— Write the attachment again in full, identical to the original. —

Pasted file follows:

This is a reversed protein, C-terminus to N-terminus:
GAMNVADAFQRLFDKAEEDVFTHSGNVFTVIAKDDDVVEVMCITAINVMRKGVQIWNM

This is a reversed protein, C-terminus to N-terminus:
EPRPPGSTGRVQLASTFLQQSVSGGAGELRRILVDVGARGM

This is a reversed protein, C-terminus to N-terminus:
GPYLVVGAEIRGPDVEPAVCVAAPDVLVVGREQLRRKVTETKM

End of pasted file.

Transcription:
This is a reversed protein, C-terminus to N-terminus:
GAMNVADAFQRLFDKAEEDVFTHSGNVFTVIAKDDDVVEVMCITAINVMRKGVQIWNM

This is a reversed protein, C-terminus to N-terminus:
EPRPPGSTGRVQLASTFLQQSVSGGAGELRRILVDVGARGM

This is a reversed protein, C-terminus to N-terminus:
GPYLVVGAEIRGPDVEPAVCVAAPDVLVVGREQLRRKVTETKM